On Tuesday, Nov. 3, Chanel Hines was shot three times in the chest and hospitalized by Jeff Smith, her parole officer.
Early media reports on the situation, and the official Ontario County Sheriff report both misgendered Hines, who is a trans woman.
In the report, the Ontario County Sheriff’s office stated that Chanel Hines (referring to her by the wrong name, and using male pronouns) had attempted to run down her parole officer Smith, which resulted in Smith firing his weapon seven times, hitting Hines three times.
Hines is accused of violating parole by stealing a bottle of liquor.
According to Bonnemere, Hines, who was taken to Strong Memorial Hospital and is stable, is being denied basic rights: For the first 10 days of her hospitalization, Hines was denied any form of contact from friends and family outside of one five-minute call.
“They told me she was out of surgery and that the NYS division of parole had blocked all access, so I could not have a phone call, I would not be granted, she was in ICU, […] I could not send a letter or a card,” Bonnemere said in a video.
Before the sole five-minute phone call Hines was granted with her mother, Bonnemere said she was told to “not ask her what happened or you’ll be disconnected,” as she was “on speakerphone.” While she was speaking with her daughter, Bonnemere said that “[Hines] asked me why he shot her.”
In addition, when Hines was allowed to meet with her attorney, two parole officers remained in the room during the interview. “Whatever happened to attorney-client privilege?” Bonnemere said. “Where’s our justice?”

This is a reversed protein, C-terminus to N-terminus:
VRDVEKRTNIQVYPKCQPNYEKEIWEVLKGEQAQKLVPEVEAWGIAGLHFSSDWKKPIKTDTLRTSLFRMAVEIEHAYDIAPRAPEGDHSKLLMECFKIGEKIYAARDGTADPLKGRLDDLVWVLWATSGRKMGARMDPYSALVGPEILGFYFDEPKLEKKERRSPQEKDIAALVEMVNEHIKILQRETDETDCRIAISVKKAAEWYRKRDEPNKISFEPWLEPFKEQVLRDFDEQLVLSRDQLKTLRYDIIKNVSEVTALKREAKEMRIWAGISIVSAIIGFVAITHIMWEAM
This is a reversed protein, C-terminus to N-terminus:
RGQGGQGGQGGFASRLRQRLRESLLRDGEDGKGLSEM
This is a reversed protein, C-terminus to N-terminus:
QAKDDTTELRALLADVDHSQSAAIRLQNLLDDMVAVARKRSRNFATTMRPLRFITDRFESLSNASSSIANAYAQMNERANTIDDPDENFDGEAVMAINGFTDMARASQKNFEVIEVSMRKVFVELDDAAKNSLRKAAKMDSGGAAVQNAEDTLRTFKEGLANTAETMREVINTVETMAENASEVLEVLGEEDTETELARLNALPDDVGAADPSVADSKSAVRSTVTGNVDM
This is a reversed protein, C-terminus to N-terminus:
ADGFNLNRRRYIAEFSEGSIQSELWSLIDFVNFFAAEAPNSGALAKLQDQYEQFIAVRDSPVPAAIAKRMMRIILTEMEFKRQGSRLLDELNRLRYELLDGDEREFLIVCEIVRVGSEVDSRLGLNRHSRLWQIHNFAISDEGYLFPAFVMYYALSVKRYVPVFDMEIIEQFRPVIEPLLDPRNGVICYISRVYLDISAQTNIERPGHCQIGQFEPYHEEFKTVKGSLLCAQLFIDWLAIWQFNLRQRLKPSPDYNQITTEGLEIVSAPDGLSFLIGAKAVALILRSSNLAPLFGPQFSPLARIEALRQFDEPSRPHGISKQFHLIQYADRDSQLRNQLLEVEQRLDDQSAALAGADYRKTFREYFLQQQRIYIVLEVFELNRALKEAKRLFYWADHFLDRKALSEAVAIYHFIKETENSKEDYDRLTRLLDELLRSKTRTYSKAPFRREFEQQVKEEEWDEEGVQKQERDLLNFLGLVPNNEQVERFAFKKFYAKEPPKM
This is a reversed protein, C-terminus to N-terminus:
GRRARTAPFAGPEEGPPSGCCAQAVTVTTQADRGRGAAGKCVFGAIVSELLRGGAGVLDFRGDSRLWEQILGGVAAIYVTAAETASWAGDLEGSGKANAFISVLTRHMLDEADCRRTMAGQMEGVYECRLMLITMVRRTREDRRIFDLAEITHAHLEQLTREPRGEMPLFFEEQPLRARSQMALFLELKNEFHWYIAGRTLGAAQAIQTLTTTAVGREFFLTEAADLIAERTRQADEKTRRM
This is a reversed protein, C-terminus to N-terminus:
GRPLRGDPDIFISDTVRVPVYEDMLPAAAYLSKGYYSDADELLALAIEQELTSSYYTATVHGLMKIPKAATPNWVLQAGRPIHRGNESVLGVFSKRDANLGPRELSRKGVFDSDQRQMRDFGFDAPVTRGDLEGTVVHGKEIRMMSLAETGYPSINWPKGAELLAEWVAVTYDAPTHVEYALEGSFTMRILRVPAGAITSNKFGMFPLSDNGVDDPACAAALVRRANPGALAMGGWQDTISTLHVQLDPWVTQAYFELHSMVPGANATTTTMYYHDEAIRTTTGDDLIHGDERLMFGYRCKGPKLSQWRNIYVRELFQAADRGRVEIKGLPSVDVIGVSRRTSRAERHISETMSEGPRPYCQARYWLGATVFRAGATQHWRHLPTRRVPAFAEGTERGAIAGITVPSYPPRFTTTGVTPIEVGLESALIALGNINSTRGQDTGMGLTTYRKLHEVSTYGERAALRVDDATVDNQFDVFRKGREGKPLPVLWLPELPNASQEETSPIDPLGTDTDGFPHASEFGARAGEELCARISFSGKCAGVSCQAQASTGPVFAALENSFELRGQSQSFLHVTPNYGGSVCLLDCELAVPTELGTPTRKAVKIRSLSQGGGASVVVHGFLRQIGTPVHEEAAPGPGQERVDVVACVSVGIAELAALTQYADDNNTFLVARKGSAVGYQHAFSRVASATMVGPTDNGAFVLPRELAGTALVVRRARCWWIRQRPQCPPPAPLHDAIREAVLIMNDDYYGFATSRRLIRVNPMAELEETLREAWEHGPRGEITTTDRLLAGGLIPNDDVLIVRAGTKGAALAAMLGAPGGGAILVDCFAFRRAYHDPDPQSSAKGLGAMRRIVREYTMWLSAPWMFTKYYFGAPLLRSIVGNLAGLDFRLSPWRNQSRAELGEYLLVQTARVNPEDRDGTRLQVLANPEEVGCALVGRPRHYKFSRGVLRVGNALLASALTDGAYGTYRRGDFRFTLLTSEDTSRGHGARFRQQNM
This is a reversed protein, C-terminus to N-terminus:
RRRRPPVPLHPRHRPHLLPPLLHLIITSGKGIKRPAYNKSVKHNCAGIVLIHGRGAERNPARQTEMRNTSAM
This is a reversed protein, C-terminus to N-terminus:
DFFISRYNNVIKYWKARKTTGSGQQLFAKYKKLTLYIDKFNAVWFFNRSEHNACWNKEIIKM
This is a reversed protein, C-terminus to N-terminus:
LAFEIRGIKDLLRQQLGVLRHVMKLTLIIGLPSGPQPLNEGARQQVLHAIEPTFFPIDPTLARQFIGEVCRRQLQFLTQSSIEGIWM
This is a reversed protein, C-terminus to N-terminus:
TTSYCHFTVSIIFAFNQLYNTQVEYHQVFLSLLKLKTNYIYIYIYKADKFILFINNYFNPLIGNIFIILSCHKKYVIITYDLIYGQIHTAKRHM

Members of a community activist group known as L.A.B.L. – otherwise known as Liberate All Black Lives – protested outside the Public Safety Building on Nov. 12, demanding that Bonnemere be granted access to her daughter. Many of the chants that night referenced violence against trans people across America. For example, according to various studies, trans people face a suicide rate between 14 and 22 times higher than cisgender people.
The organizers also touched on statistics surrounding Rochester’s recent history of crime, connecting a lack of violent crime to the Black Lives Matter movement and questioning the role of police in Rochester.
“From Oct. 7 all the way back in 2011, there’s been a grand total of 100,657 crimes reported,” Shango said. “In the past 9 years, 0.3% of crimes in Rochester have been a murder […] 0% of crimes have been manslaughter, there’s been one manslaughter in the past 9 years, 5.9% of crime has been motor vehicle theft.”
In addition, 84.1% of crimes were property crimes which led the Rochester Police Department to spend “100 million dollars for policing property crime,” according to Shango.
“The police are obsolete,” he said. “Imagine getting paid 100,000 dollars to fix a fucking barricade; imagine accepting 100,000 dollars to brutalize people.”
These statistics match ones reported by the RPD Open Data Portal, a database of information compiled by Rochester Police Forces. The remaining 9.7% of crimes are composed primarily of aggravated assaults.
After the protest was called for the night, L.A.B.L. stepped aside to share a few messages with the press:
“Protect our Black trans women.”
“We want Chanel Hines free, we want [ Smith] arrested, we want the transphobic media to stop misgendering her: Chanel Hines.”
The next day, following another protest outside Strong Hospital, Bonnemere was granted access to call her daughter for 30 minutes per day, but protests are planned to continue until significant reform is made in Rochester.